Turkish court sentences 14 to life imprisonment over Istanbul twin bombings

Police arrive at the site of an explosion in central Istanbul, Turkey, on December 10, 2016. (Photo by Reuters)
A Turkish court has sentenced fourteen people to life in prison without parole for involvement in twin deadly bombings in the country’s largest city of Istanbul in 2016.

Turkey’s official Anadolu news agency, citing judicial sources, reported that four out of the 27 defendants were sentenced to one count of life without parole for disrupting the unity of the state and 46 counts for premeditated murder by bombing.

The four were also handed 4,890 years in prison for attempted premeditated murder, keeping hazardous substances and damaging public property.

Ten others were also sentenced to life in prison without parole for disrupting the unity of the state, in addition to 3,380 years in jail for other crimes.

Another four defendants were sentenced to up to 15 years for the membership of a terrorist organization.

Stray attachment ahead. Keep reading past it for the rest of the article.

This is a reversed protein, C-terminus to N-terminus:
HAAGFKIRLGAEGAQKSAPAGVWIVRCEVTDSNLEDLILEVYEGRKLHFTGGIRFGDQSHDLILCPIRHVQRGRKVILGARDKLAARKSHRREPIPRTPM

The court ruled to separate the case against nine of the defendants, one of whom is still at large.
A damaged vehicle is seen after a blast in Istanbul, Turkey, on December 10, 2016. (Photo by Reuters)
On December 10, 2016, two bombs – one planted inside a car and another strapped to a bomber – detonated outside the Vodafone Arena stadium in the Besiktas district of Istanbul, following a professional soccer game. A total of 46 people, including 39 police officers, lost their lives and 243 others sustained injuries.

The Kurdistan Freedom Hawks (TAK), an offshoot of the Kurdistan Workers’ Party (PKK) militant group, claimed responsibility for the attacks.

PKK militants regularly clash with Turkish forces in the Kurdish-dominated southeast of Turkey attached to northern Iraq.Turkey, along with the European Union and the United States, has declared the PKK a terrorist group and banned it. The militant group has been seeking an autonomous Kurdish region since 1984.

A shaky ceasefire between the PKK and the Turkish government collapsed in July 2015. Attacks on Turkish security forces have soared ever since.

Over the past few months, Turkish ground and air forces have been carrying out operations against PKK positions in the country as well as in northern Iraq and neighboring Syria.

More than 40,000 people have been killed during the three-decade conflict between Turkey and the autonomy-seeking militant group.